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Re: st: Get fitted values after locpoly (follow-up)


From   Austin Nichols <austinnichols@gmail.com>
To   statalist@hsphsun2.harvard.edu
Subject   Re: st: Get fitted values after locpoly (follow-up)
Date   Wed, 21 Sep 2011 09:48:55 -0400

Tania Treibich <tania.treibich@gmail.com>:
Change the bandwidth or the degree of the polynomial to change the
smoothing properties of -locpoly- (findit locpoly) or -lpoly-, not the
number of points where the smooth is computed.

On Wed, Sep 21, 2011 at 7:32 AM, Nick Cox <njcoxstata@gmail.com> wrote:
> I don't see that fitting at a smaller set of points will itself confer
> resistance to outliers. Also, these local polynomial fits are all more or
> less fancy ways of averaging and so none is especially suited to what
> appears to be your aim.
> Furthermore, I doubt that you can extend local polynomial fits beyond the
> data used as the command(s) in question do not save anything useful for that
> purpose.
>
> To discount outliers and to get an otherwise smooth curve I would use -glm-
> with an appropriate link (e.g. logarithmic) and cubic spline variables on
> the right-hand side.
>
> Finally, it's my recollection that -locpoly- is a user-written command and
> has been superseded by -lpoly-, although the latter is not more useful for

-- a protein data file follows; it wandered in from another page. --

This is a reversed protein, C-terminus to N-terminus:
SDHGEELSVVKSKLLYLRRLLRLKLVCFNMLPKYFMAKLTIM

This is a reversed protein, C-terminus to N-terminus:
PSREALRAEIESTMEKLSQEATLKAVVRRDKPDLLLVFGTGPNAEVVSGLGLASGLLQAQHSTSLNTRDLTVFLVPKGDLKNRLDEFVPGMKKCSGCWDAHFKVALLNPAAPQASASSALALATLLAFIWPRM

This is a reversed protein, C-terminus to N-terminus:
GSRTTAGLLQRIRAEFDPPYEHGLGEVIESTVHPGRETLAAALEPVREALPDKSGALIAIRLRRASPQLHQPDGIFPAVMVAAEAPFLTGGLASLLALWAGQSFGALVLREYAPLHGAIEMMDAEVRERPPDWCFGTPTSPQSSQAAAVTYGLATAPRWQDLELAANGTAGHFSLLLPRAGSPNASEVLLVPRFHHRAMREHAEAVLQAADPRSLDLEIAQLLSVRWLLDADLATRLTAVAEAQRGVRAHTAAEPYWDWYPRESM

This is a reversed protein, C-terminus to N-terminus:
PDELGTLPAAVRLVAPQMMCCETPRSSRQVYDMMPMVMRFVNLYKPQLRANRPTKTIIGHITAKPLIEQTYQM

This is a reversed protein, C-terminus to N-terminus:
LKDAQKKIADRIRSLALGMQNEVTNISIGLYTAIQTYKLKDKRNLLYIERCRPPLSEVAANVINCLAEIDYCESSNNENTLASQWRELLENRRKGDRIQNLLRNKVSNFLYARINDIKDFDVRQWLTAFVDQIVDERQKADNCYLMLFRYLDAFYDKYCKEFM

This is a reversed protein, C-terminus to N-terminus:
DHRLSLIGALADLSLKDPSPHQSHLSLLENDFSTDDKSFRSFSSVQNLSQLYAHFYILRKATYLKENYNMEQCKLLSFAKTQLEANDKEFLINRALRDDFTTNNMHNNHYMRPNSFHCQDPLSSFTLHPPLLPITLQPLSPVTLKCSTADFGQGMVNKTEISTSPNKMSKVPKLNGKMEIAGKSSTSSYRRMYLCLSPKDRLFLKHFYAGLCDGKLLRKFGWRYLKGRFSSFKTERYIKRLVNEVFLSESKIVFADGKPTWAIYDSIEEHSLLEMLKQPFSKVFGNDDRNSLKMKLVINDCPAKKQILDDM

> resistant-robust smoothing than the former. As a general point you are asked
> to flag where user-written commands you refer to come from.
>
> Nick
>
> On 21 Sep 2011, at 11:58, Tania Treibich <tania.treibich@gmail.com> wrote:
>
>> Dear Stata List users
>>
>> I could get fitted values for my kernel regression using the at()
>> option of lpoly instead of the n() option:
>>
>> locpoly inv_rate l_kap, at(l_kap) generate (yfitted) degree(3)
>> width(1.5) noscatter
>>
>> This indeed computes the smoothing and creates the fitted value
>> yfitted for all the values of l_kap. However,  it gives too much
>> weight to outliers.
>>
>> Instead, I would like the kernel regression to be computed only on a
>> limited number of points (as in the option n(50) ) BUT get the fitted
>> (approximated) value for ALL observations.

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